The Glonass mapping system, which is managed by the Russian military and currently works over most of Russia, is expected to cover the globe by the end of 2009 when all of its 24 navigational satellites will be operating. Just this week, Russia has successfully launched from the Baikonur Cosmodrome, which is located in ex-Soviet Kazakhstan, a rocket carrying the last three satellites, which mark the completion of a navigation that may rival America’s Global Positioning System (GPS).
This work began in the 1970′s and the first GLONASS satellites were launched in 1982. Their purpose was to give Soviet armed forces exact bearings around the world. It was President Vladimir Putin who restored the project, lavishly funding it from government coffers.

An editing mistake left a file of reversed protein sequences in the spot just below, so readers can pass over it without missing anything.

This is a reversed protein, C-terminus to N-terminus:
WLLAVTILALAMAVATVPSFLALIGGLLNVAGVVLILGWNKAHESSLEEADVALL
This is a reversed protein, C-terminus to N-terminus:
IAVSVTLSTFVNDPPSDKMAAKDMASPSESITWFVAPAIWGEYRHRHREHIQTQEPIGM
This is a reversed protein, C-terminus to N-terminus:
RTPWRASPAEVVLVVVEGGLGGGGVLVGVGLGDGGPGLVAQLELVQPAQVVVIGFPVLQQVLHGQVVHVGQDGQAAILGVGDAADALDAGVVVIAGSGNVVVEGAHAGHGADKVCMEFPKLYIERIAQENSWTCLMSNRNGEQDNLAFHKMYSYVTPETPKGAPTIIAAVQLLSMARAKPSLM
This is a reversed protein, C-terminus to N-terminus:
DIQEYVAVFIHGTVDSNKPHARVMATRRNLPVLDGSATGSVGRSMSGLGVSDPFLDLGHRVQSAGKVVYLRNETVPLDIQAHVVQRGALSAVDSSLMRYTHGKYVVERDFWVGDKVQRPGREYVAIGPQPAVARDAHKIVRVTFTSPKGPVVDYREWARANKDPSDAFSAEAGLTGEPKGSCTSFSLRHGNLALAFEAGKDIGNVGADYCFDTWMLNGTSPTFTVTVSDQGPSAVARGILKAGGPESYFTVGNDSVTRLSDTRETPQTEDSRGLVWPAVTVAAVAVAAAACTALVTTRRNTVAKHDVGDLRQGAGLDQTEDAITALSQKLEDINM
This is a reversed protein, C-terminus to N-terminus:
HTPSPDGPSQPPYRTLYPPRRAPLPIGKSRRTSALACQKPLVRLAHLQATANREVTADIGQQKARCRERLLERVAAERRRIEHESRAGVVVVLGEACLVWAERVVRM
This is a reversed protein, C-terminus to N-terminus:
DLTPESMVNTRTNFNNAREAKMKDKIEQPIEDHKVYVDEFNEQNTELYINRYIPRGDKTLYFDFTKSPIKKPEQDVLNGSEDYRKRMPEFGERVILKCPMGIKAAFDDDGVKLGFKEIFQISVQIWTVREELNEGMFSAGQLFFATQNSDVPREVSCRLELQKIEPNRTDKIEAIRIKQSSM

Based on a constellation of active satellites which continuously transmit coded signals in two frequency bands, GLONASS users can receive these signals from anywhere on the earth’s surface and this system is a counterpart to the United States GPS. The principles involving data transmission and methods of positioning are the same in both systems. Managed for the Russian Federation Government by the Russian Space Forces, GLONASS is operated by the Coordination Scientific Information Center (KNITS), which is part of the Russian Federation’s Ministry of Defense.